Maple Ridge’s Maggie Coles-Lyster is a professional cyclist and member of Team Canada who is just entering the prime of her promising career.
Coles-Lyster races in both track and road cycling. She’s traveled all over the world to compete, but when you speak with Coles-Lyster, you meet a young woman who loves her home town of Maple Ridge, and is genuinely honored to have been named a Hometown Hero.
She will be one of four athletes honored at the annual Hometown Heroes Night – when some of the community’s greatest athletes are honored – being held after a two-year absence on Oct. 12 at Garibaldi Secondary School. Brian Malfesi and Sara Hopkins are the 2020 inductees, Coles-Lyster for 2021, and Jaycee Affeldt for 2022.
In August of 2017, Coles-Lyster became a world champion for the first time, winning the junior points race at the world track championships in Italy. She had won silver in the omnium just the day before, and the win made her Canada’s first-ever junior world champion in track cycling.
The teen’s win was likely no surprise to people who had watched her ripping around the dikes and roads of Maple Ridge and Pitt Meadows in races put on by her father and coach Barry Lyster. He owned Local Ride Racing, and has been putting on well-run local cycling races for many years.
“I was born into cycling,” summarizes Maggie.
Her father was her coach from early days, but not a taskmaster. Maggie had a desire to win that was all her own.
“He never pushed me, and so I just had fun with it,” she said. “I’m an extremely competitive person, and it’s a perfect outlet for me.”
She’s now a member of the DNA Pro Cycling Team, and based in Salt Lake City, Utah. She competes in road racing events across North America. They compete in criterium races, which are mass start events, where riders do multiple laps of a closed road course. In some cities, big crowds come out and line the streets to watch the racing.
In May, she got a satisfying win at the Joe Marten Stage Race in Fayetteville, as she won a dramatic finishing sprint against an arch rival.
“To get a win at that level was super exciting for me,” she said.
The big wins keep coming.
After the 2017 world title, in 2018, Coles-Lyster added more career highlights, as she competed at the Pan American Track Cycling Championships, and finished third in team pursuit.
Then came two silvers at the 2019 Pan Am Games in Peru. She and Miriam Brouwer took second in the Madison relay race, and the Maple Ridge cyclist also won silver with the women’s pursuit team.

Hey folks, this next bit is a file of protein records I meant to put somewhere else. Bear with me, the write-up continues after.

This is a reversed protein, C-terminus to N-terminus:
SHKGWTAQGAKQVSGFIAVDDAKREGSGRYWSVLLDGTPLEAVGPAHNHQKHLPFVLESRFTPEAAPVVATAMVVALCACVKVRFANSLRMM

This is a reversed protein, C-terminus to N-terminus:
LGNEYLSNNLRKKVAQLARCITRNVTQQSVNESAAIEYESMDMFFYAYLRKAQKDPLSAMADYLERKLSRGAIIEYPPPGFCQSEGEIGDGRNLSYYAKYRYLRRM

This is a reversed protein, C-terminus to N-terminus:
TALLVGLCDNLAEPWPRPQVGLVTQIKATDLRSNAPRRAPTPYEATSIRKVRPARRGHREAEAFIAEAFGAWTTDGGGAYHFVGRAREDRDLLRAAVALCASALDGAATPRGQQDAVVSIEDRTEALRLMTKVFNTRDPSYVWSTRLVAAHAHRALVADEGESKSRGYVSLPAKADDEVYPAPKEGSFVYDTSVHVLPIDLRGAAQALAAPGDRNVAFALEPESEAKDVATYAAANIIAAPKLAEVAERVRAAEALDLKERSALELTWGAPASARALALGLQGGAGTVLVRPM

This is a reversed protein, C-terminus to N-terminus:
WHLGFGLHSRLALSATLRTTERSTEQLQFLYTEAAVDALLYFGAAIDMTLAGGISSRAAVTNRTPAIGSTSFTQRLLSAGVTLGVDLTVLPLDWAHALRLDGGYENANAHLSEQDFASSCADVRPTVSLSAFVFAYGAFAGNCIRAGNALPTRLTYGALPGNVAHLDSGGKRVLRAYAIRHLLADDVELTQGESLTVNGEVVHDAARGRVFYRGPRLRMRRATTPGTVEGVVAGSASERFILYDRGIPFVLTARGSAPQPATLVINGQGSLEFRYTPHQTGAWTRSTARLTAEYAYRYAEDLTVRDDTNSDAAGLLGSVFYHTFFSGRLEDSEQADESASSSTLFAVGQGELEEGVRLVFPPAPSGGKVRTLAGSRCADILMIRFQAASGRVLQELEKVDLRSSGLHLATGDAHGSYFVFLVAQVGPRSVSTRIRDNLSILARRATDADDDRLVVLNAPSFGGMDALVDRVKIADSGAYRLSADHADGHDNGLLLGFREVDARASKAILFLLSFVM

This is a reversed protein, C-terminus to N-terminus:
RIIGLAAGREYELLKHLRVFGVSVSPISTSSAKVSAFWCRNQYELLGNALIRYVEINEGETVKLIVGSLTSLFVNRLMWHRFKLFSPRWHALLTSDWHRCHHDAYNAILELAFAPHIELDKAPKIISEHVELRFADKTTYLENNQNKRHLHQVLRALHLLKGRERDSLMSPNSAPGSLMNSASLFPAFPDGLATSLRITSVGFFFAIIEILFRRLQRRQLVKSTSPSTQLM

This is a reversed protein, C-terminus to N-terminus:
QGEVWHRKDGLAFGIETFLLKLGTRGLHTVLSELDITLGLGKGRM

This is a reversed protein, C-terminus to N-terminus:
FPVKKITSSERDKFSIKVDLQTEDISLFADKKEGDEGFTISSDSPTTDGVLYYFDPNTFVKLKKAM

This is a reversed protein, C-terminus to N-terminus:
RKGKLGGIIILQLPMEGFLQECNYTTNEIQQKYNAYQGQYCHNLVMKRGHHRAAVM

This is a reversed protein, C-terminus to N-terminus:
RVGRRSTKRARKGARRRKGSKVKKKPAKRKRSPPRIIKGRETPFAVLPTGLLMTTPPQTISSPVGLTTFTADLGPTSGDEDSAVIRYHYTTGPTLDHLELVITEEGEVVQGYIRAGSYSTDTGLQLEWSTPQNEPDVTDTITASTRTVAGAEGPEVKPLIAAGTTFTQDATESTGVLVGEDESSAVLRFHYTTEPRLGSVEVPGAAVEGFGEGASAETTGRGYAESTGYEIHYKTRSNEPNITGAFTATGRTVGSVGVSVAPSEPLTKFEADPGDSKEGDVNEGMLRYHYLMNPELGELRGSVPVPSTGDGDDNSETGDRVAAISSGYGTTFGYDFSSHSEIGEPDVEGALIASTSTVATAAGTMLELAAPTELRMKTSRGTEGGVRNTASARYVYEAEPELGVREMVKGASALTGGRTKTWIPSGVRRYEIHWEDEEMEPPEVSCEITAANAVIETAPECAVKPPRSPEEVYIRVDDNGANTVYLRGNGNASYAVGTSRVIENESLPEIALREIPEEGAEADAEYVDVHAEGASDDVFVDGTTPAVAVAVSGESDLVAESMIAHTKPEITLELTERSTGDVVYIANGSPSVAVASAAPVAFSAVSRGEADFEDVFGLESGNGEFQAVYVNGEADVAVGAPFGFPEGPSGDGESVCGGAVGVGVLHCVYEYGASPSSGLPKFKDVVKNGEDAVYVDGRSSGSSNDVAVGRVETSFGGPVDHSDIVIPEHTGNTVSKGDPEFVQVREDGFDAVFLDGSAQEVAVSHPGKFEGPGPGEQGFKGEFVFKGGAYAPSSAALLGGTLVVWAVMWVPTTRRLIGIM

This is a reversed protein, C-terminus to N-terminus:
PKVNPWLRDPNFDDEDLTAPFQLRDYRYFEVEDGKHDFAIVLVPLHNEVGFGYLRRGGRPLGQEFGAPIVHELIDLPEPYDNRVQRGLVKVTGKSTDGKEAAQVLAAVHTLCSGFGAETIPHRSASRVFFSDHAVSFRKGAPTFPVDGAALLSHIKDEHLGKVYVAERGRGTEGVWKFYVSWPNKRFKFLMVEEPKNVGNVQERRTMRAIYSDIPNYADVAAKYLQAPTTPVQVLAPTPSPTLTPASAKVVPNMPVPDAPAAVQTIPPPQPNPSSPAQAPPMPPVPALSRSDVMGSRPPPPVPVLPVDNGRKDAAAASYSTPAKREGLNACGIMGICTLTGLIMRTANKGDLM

“Representing Canada, and having the whole nation cheering for you, is so special,” she said.
Long-term, she is working towards qualifying for the 2024 Paris Olympics.
“And I could see myself staying in it, and working towards the next two or so Olympics.”
Coles-Lyster has raced in the up-and-coming UCI Track Champions League, and expects to be involved in the invite-only event again this year. It brings together the top 18 male and female endurance riders and sprint riders.
It was a new racing series that debuted in 2021-2022 as a partnership between Discovery Sport Events and the UCI (Union Cycliste Internationale). The Champions League bills itself as re-imaging what track cycling can be, featuring the best riders, with high stakes and a huge audience. The circuit features simple racing formats. There were races in England, Spain and Lithuania, with an event in Israel being cancelled.
“That was so exciting,” said Coles-Lyster of the races, which drew crowds of up to 6,000 to the indoor tracks to watch.
“We’re trying to create fan bases, getting hype for cycling, and getting the audience engaged,” she said
Promoters say the winners of the Track Champions League will become sporting stars, and that could be in Coles-Lyster’s future.
She won the first-ever final in Mallorca, Spain, and finished the series fourth overall, based on points awarded for results in four races. The women who finished ahead of her are all world champions and Olympic medalists.
Two of the riders who finished ahead of Coles-Lyster have since retired, she noted. Some top racers are in their 40s, while she is just 23. So Coles-Lyster expects she will still get faster.
“I think I still have some development happening,” she said.
Maybe it’s because she’s seen the world that Coles-Lyster appreciates returning her hometown so much.
“I definitely enjoy coming back home. My family is still in Maple Ridge, my grandparents, and I love doing some nice, long rides,” she said.
“I have the Golden Ears Mountains tattooed on my ribcage. I wanted to take it with me.”
For all her trophies and awards, Coles-Lyster is proud to be named a Hometown Hero in Maple Ridge.
“It means a lot. I remember going to the Leisure Centre, and looking up at the Hometown Heroes, and wondering if I would be successful enough to be nominated as a Hometown Hero.”
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